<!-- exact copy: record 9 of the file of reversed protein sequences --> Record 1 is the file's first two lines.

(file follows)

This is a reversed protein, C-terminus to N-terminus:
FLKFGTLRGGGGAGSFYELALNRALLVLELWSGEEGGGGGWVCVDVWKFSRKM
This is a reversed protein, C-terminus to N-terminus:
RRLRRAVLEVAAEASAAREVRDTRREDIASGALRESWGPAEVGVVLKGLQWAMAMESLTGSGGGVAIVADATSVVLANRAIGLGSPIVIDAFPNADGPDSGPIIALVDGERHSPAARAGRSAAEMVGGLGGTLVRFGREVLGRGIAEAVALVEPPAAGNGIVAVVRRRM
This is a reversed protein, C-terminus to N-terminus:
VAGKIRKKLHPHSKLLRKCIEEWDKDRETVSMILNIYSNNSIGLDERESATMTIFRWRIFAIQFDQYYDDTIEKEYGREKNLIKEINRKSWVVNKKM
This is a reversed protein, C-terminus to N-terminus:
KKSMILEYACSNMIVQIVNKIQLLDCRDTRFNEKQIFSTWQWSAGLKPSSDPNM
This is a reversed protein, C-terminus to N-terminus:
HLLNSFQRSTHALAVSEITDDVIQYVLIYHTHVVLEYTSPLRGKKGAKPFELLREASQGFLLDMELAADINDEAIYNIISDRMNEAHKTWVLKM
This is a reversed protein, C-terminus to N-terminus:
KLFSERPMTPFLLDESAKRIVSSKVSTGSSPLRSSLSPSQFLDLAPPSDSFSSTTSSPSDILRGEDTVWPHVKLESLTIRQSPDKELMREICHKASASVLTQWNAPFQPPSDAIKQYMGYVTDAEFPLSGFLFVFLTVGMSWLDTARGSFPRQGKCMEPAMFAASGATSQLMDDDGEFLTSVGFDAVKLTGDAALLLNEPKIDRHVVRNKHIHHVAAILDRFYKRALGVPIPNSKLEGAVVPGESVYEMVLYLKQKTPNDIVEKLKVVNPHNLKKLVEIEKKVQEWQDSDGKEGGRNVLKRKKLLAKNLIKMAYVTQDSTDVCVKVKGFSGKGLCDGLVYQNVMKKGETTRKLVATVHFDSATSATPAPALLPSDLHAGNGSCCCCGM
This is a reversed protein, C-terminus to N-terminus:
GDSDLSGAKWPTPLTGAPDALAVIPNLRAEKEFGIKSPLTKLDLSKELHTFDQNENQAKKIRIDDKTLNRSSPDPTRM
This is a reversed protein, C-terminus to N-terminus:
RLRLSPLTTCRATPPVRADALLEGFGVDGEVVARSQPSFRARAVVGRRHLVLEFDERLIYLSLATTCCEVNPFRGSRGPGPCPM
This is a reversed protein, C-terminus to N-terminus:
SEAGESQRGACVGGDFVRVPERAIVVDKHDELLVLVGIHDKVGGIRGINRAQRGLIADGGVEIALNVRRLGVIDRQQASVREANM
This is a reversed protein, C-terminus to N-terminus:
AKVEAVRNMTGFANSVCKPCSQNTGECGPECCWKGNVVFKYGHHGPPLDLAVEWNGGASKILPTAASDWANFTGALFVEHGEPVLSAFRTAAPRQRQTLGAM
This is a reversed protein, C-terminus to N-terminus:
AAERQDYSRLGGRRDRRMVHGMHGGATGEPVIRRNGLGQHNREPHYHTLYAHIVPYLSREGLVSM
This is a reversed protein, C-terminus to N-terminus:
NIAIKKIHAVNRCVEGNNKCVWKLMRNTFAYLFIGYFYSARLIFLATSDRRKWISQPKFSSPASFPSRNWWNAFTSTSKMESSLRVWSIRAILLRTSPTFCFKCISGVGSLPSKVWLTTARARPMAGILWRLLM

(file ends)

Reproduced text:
This is a reversed protein, C-terminus to N-terminus:
SEAGESQRGACVGGDFVRVPERAIVVDKHDELLVLVGIHDKVGGIRGINRAQRGLIADGGVEIALNVRRLGVIDRQQASVREANM